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Negative Health Effects of Eating Too Much Protein

3 min read

By Emily Lockhart

Medically Reviewed by Julie Ching, MS, RDN, CDE

So we’re all aware of how essential protein is—according to WebMD the body utilizes protein to repair and built tissues (i.e., muscles, hair and nails), to build and support our skin, cartilage, bones, muscles, and blood, and to produce body chemicals (i.e., hormones and enzymes). However how much protein is too much protein? And yes, there is a limit.

Although protein-rich diets are essential for satisfying our appetites, for building muscles, and for maintaining a healthy metabolism, eating too much (for example, if you opt for a super high, protein-focused diet that excludes other food groups) you could develop these negative health issues…

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Kidney Damage

It may seem pretty shocking to claim that eating too much protein can cause kidney damage, but science tells us that super-high protein diets do seriously tax the kidneys to constantly work harder to eliminate nitrogen from the blood.

According to research from the National Institutes of Health, excess protein in the diet means you consume more nitrogen byproducts. Typically, the body can expel normal amounts of protein through the urine, but eat too much and your kidneys become stressed to rid your body of all the extra nitrogen, which can lead to renal damage over the long term.

Weight Gain

Many folks opt for a super-high protein diet because they want to lose weight. However, many nutritional experts agree that while you may see short-term weight loss, that weight always creeps back up and even exceeds what you started with.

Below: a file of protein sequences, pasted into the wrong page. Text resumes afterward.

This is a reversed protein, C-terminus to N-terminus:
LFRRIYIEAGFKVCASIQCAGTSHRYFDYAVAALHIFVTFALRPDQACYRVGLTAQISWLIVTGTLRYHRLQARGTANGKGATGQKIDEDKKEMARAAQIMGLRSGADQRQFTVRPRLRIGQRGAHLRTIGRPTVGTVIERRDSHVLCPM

According to this 2016 National Institutes of Health study, more than 90-percent (of the 7000) adult study participants reported becoming overweight due to a high protein diet compared to participants who maintained a more balanced diet.

Blah Mood

We recommend a balanced diet for good reason on this website. Numerous studies agree that scientists still aren’t quite sure of the long-term psychology of opting into a very low-carbohydrate (LC) diet in order to lose weight loss.

In fact, this 2009 Australian study discovered that individuals who stuck to a strict low-carb diet for the duration of a year or more experienced significant negative effects on mood. Participants reported a link between their low carb eating regimen and increased irritability, depression, and grouchiness due to the lack of available carbs (sugar and starch) for the brain to produce serotonin (the “good mood” hormone).

Heart Disease

While the Mayo Clinic insists that opting for a diet that’s rich in lean protein diet and lighter on complex carbohydrates doesn’t normally cause negative health over the short term—the medical source does caution against high-protein diet with carbohydrate restriction over the long-term.

The Clinic notes that research shows that high-protein diets rich in red meat and full-fat dairy products can increase the risk of cardiovascular disease, if followed for extended periods.

Ketosis (and Chronic Bad Breath)

Manhattan-based registered dietitian, Jessica Cording, MS, RD, CDN, warns those who go on a fad high protein diet that suggests banning carbohydrates (or limiting them to almost zero) that while you may experience some weight loss—you could develop chronically stinky breath, thanks to a state known as ketosis.

Ketosis occurs when the body, due to lack of carbohydrates, begins to utilize fat for fuel. As the body scorches your fat stores, it triggers the production of ketone, when emitted leave you literally breathing out these stanky ketone chemicals. And, Cording says, no amount of brushing, mouth-washing, or gum-chewing will rid you of bad breath since the ketones are being emitted from deep down inside your body.

Digestive Unrest

Fiber is important to digestion. In fact, the nation’s nutritional organizations agree that between 25 to 35 daily grams of fiber is recommended daily if you expect to keep your digestive tract happy and healthy…and that means pooping.

Staying regular (that means avoiding bloating, gas, and constipation) is dependent upon fiber in your diet from complex carbohydrates (i.e., whole grains, beans, fruits, and veggies). That’s why low-carbohydrate, high protein diets lead to digestive unrest.


Julie Ching is a Registered Dietitian and Certified Diabetes Educator in Los Angeles. She decided to become a Dietitian after traveling through Europe, South America, and Asia and discovered a passion for food. She now works with people of all ages and varying disease states to improve their health. She is passionate about teaching people about nutrition so they can live their best life while still considering their cultural and socioeconomic backgrounds.

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